. . . The more it stays the same
Four months into 2019 have lapsed, but the same challenges that hampered business operations in 2018 are still playing out. This is despite the many changes that Government and those in authority have tried to implement in order to boost economic recovery.
As Zimbabwe Stock Exchange listed companies raced against time to release the long delayed December 2018 financial results, there was a familiar theme in both their narration of the operating environment and the outlook. Even as the stock market recovered in April, there has been constant concerns about a number of risks that could derail the performance of the underlying businesses.
Most of the chairmen’s Statements that accompanied company results clearly illustrated the kind of uncertainty that many investors still see.
There are competing forces at play, making it very difficult to know what is going to happen next. Anyone reading statements that accompanied results will see that confidence is still very low as business is not certain on what the future holds, let alone the current operating environment.
Sifting through most of these statements reveals that there are two factors investors grappled with in 2018, and also likely to keep company executives awake over the course of 2019 – foreign currency shortages and high inflation. These developments have a negative impact on product supply and the cost of doing business leading to consumer price increases.
RioZim summarised it well, with chairman Lovemore Chihota saying:
“Notwithstanding the implementation of progressive policies aimed at opening up the Zimbabwean economy for both local and international investment, and concerted effort to achieve the same by Government, the year 2018 proved to be an extremely challenging year economically characterised by acute foreign currency shortages and severe inflationary pressures.”
Foreign Currency Shortages
It’s safe to say the biggest contributor to volatility in the last 16 months and the months ahead is the limited availability of foreign currency. Every single statement that accompanied results for the year to December 2018 highlighted the challenges businesses have been facing in accessing foreign currency.
For cement manufacturer Lafarge, foreign currency shortages resulted in delays of up to six months to replenish critical spares for the plant, an undesirable situation. The situation was even grimmer for gold miner RioZim and beverages manufacturer Delta. RioZim suffered a 13 percent drop in gold output in 2018 after losing two months of production due to foreign currency shortages.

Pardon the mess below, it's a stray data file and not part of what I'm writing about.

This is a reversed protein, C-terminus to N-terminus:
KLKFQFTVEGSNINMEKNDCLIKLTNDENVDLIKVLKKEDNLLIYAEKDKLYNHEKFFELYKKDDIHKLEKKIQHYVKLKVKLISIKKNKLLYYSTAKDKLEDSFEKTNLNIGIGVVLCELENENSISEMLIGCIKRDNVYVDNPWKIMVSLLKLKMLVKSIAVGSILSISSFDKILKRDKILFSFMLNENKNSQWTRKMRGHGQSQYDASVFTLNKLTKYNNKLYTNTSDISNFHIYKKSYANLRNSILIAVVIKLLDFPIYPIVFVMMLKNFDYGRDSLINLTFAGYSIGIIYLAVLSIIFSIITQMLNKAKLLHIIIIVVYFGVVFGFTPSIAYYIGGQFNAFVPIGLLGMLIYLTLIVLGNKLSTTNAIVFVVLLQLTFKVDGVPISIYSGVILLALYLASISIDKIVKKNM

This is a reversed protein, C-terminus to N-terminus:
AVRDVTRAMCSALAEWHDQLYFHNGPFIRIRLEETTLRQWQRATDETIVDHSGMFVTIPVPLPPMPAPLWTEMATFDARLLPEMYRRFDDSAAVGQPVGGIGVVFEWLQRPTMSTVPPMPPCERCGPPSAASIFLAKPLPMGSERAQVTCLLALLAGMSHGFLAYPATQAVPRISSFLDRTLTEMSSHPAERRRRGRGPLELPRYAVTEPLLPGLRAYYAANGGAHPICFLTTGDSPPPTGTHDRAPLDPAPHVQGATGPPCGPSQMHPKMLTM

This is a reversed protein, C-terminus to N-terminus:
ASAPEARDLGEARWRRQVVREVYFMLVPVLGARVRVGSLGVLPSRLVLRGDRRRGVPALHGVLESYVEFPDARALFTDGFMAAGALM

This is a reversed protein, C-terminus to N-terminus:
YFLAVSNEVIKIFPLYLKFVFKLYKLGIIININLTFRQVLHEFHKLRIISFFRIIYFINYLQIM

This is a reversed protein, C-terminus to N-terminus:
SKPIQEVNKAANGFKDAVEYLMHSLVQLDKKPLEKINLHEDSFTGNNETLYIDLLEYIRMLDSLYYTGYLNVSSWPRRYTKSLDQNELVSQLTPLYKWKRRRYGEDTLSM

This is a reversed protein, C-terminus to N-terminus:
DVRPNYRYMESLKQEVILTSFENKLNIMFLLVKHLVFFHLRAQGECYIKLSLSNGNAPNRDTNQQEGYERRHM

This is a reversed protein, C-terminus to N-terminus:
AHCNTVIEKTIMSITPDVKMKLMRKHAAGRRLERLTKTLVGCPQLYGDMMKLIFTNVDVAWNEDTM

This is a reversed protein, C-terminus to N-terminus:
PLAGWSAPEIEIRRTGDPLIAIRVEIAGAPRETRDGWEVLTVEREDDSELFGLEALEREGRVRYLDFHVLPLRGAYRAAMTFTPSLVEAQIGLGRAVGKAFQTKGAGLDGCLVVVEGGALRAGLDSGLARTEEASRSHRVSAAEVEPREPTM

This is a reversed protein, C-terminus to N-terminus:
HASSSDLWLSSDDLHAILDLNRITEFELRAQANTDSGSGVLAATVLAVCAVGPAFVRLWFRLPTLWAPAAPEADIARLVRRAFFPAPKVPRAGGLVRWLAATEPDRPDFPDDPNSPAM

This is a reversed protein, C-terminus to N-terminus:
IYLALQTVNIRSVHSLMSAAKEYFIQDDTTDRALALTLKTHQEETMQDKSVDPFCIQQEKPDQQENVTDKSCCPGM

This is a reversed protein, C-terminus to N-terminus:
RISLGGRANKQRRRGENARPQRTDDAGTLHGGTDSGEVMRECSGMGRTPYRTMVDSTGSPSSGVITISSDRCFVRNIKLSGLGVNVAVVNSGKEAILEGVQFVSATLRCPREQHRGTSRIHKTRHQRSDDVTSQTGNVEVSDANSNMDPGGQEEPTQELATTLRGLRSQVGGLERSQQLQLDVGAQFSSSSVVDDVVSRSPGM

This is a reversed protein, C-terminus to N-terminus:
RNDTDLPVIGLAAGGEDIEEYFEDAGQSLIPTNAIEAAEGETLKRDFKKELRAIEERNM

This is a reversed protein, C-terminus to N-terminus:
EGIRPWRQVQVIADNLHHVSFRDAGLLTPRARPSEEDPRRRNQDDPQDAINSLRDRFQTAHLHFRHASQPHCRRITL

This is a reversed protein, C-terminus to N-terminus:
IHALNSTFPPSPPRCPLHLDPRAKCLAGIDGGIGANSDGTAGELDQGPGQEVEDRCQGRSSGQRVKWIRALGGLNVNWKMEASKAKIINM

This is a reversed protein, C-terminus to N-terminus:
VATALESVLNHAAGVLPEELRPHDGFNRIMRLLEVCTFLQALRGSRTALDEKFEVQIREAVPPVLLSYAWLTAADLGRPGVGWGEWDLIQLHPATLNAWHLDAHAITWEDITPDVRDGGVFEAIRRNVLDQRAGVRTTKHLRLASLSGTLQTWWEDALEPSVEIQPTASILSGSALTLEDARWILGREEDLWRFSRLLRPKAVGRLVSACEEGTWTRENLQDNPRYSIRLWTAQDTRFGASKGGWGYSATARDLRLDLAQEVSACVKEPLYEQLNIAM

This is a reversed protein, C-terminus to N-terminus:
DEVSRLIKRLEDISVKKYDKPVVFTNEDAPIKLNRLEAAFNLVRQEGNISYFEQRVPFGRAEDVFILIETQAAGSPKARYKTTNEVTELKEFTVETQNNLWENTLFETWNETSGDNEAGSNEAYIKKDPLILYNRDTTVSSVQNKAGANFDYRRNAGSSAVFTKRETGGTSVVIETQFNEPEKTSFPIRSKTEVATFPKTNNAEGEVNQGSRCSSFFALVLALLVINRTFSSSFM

In fact, the miner had to involuntary shutdown of all mining operations at the company’s gold business units in dire need of foreign currency for the procurement of milling plant consumables.
What is even worrying is that even miners like RioZim say the export earnings it is retaining, remain far below the stipulated retention levels which were set by the central bank — this points to failure to implement set policies. While this happened in 2018 Delta’s plight shows the challenges are still persisting. The beverages maker reported an 89 percent drop in soft drinks’ sales volume as access to foreign currency remained elusive despite the introduction of a formal system where economic players are supposed to buy US dollars for critical imports. According to management, the sparkling beverages business was virtually closed during the last quarter to March 2019 due to non-availability of imported raw materials.
The recently introduced interbank market, touted as a panacea to foreign currency challenges seem to have faltered as it is being managed. Most corporates have simply failed to access meaningful foreign currency from the formal market.
This, again, is confidence sapping. After foreign currency shortages, inflation was the most talked about economic risk by business executives. Nedbank chairman Aqualine Chinamo said inflation which closed 2018 at 42,09 percent and reached 66,4 percent in March 2019, is likely to have knock on effects on the cost of doing business at a time when export competitiveness is key to “our revenue generating capacity.”
Inflation according to ZB Financial Holdings created immense cost pressure on the group while at the same time presenting a real risk of achieving negative returns on investments. Instead of focusing on how to efficiently grow the business, management is now forced to focus on capital preservation in the execution of its strategies.
In the eyes of Stanbic Bank, though Government announced various policy measures that are meant to stabilise the economy, it (the economy) has not responded well to these measures and key challenges remain the same. ZB Financial Holdings also share similar sentiments saying normalizing the economy in the medium term businesses will be hounded by the short-term transitional dislocations which include a high inflation outturn and adverse liquidity conditions, factors which are likely to result in balance sheet contraction in real terms.
Unfortunately, this is the report card being sent out to the rest of the world and it’s one that is most likely to be frowned upon by potential investors.